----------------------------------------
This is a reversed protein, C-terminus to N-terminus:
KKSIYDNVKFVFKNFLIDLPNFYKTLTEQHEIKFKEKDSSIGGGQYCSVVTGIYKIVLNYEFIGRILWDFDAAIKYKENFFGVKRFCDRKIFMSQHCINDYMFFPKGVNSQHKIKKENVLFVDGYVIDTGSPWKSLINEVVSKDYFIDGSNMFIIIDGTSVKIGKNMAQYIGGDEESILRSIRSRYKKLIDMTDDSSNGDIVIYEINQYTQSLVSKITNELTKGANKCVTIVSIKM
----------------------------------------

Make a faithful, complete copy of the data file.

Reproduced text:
This is a reversed protein, C-terminus to N-terminus:
KKSIYDNVKFVFKNFLIDLPNFYKTLTEQHEIKFKEKDSSIGGGQYCSVVTGIYKIVLNYEFIGRILWDFDAAIKYKENFFGVKRFCDRKIFMSQHCINDYMFFPKGVNSQHKIKKENVLFVDGYVIDTGSPWKSLINEVVSKDYFIDGSNMFIIIDGTSVKIGKNMAQYIGGDEESILRSIRSRYKKLIDMTDDSSNGDIVIYEINQYTQSLVSKITNELTKGANKCVTIVSIKM